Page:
Enterprise (Shuttle Orbiter)
During the summer of 1976, Enterprise underwent horizontal vibration tests at the Rockwell plant in Palmdale, California, designed to test the Shuttle structural integrity under simulated launch and landing conditions. Upon completion of these, it was outfitted to perform actual flight tests. But because the vehicle would never actually leave Earth's atmosphere, it differed markedly from its spacefaring successors. Enterprise had no main propulsion system plumbing, fuel lines, or tankage, and its main engines were only mock-ups. The payload bay contained no mounting hardware for cargo packages, and the payload bay door lacked the hydraulic mechanisms to allow it to open and close. In order to save money, thermal tiles were simulated using black and white polyurethane foam. The flight deck controls were much simpler than those required for spaceflight and the crew compartment was largely empty since only a pilot and commander would be aboard for the tests. A feature not included in operational Shuttles, however, was an ejection seat escape mechanism. Enterprise also carried a battery of equipment for making crucial aerodynamic measurements and, unlike future Shuttles was fitted with a long, pointed air data probe which stuck out from its nose.
Following the successful completion of the Approach and Landing Tests, NASA certified the Shuttle as aerodynamically sound and announced that no further flight tests would be necessary. But Enterprise was not immediately retired. Beginning in March 1978, a series of mated vertical vibration tests was carried out at Marshall Space Flight Center to subject Enterprise to a series of vibrations such as the Shuttle might experience in flight. Upon their conclusion, NASA had considered returning Enterprise to Rockwell to be upgraded into an operational Shuttle. However, as several major design changes had been made to the Shuttle while Enterprise was being built and tested, a refit was now considered too expensive. Instead, NASA opted to modify an already existing high-fidelity structural test article (STA-099) into what would become Challenger. As a result, Enterprise was taken to Kennedy Space Center (KSC) to test equipment and procedures that would be necessary to support the first Shuttle space flight. Engineers at KSC had been using a Shuttle mock-up nicknamed Pathfinder but Enterprise provided a much more realistic tool. Soon after its arrival at KSC, Enterprise was transported to the Vehicle Assembly Building (VAB), mated to an External Tank and inert set of Solid Rocket Boosters, and rolled out, in May 1979, to become the first Shuttle on the launch pad. For nearly three months, it supported operational tests there before being returned to the VAB for demating. In early August 1979 it was ferry flown to Vandenberg Air Force Base, then on to Edwards Air Force Base, and finally transported over land to Rockwell for removal and refurbishment of certain components for use on other Shuttles. Enterprise was then taken back to Edwards in September 1981 and put in storage for almost two years. In May 1983 it became the first Shuttle to travel abroad when it was ferry flown to France for the Paris Air Show. Eventually, it came back to Vandenberg for use in further validation of Shuttle procedures. In September 1985 it was ferry flown to KSC, to be put on display next to a Saturn V outside the VAB. Finally, on November 18, 1985, Enterprise was taken to its permanent home, a facility of the National Air and Space Museum at Dulles Airport in Washington, D.C.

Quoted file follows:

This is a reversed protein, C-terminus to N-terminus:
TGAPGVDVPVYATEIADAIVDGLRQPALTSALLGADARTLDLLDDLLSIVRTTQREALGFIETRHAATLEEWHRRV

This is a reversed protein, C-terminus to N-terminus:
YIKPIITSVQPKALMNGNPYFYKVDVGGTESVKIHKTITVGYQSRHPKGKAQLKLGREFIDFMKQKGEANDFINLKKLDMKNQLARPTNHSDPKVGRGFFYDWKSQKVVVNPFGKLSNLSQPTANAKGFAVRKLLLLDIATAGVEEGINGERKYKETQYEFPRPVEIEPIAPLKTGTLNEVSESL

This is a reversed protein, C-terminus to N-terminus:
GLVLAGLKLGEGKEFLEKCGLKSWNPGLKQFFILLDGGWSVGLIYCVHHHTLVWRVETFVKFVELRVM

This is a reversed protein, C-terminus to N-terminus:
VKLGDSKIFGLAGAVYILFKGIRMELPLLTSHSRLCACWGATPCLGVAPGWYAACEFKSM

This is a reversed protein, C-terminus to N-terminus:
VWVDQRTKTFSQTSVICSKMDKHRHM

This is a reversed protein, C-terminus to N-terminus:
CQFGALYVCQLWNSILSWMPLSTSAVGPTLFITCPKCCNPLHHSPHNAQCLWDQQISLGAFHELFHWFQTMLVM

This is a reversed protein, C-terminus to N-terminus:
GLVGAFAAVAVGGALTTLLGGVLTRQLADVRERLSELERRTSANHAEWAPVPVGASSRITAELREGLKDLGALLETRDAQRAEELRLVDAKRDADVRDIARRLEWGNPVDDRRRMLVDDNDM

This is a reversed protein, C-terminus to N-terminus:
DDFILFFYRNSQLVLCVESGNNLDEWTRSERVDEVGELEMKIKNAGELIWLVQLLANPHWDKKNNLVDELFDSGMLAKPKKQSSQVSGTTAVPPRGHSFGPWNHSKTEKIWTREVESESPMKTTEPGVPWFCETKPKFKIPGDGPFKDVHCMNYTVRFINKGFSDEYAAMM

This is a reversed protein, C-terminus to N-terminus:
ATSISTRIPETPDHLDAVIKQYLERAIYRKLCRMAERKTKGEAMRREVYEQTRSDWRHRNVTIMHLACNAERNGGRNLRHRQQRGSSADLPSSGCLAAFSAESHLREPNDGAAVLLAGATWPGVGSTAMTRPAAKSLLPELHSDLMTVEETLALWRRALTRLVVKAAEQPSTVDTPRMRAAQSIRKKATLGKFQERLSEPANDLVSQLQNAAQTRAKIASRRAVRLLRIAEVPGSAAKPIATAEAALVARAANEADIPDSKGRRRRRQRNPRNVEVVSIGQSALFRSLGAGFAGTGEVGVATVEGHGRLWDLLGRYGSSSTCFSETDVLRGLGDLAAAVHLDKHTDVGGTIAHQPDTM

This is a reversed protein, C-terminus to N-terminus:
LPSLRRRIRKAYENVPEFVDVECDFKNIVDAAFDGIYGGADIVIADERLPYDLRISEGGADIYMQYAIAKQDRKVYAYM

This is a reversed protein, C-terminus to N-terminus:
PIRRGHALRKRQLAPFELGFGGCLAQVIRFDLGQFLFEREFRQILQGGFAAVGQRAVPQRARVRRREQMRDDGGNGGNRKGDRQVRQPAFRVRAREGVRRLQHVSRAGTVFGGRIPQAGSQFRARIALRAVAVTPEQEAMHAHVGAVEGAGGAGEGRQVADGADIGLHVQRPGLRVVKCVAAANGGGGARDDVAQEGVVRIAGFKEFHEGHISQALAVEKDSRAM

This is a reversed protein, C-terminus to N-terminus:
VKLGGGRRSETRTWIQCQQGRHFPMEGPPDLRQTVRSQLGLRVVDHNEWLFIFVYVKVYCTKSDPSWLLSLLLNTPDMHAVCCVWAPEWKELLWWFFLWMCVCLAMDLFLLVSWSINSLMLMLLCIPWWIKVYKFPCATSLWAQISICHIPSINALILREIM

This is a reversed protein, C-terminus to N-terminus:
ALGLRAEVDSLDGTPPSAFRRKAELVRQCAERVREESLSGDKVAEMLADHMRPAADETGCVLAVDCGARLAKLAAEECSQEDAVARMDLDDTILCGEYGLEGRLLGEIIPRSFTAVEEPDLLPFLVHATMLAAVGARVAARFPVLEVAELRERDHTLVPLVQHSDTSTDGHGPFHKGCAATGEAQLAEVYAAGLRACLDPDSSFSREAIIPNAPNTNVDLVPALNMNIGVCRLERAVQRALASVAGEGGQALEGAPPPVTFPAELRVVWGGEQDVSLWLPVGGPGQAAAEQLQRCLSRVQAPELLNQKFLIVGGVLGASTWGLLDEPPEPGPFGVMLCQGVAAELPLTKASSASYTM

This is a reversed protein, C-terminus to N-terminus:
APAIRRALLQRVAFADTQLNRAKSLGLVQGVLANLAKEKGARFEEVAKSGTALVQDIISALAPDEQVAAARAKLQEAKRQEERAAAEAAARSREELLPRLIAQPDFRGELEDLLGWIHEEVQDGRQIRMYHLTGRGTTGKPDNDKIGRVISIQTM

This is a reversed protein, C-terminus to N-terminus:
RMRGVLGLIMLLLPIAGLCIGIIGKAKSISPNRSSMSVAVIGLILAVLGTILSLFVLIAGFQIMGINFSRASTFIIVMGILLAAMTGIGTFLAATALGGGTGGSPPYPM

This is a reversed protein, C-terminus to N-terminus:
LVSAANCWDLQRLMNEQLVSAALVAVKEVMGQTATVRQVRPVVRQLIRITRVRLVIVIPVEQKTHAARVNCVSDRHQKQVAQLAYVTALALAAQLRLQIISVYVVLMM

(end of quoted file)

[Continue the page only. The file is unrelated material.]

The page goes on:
Related category MANNED SPACEFLIGHT
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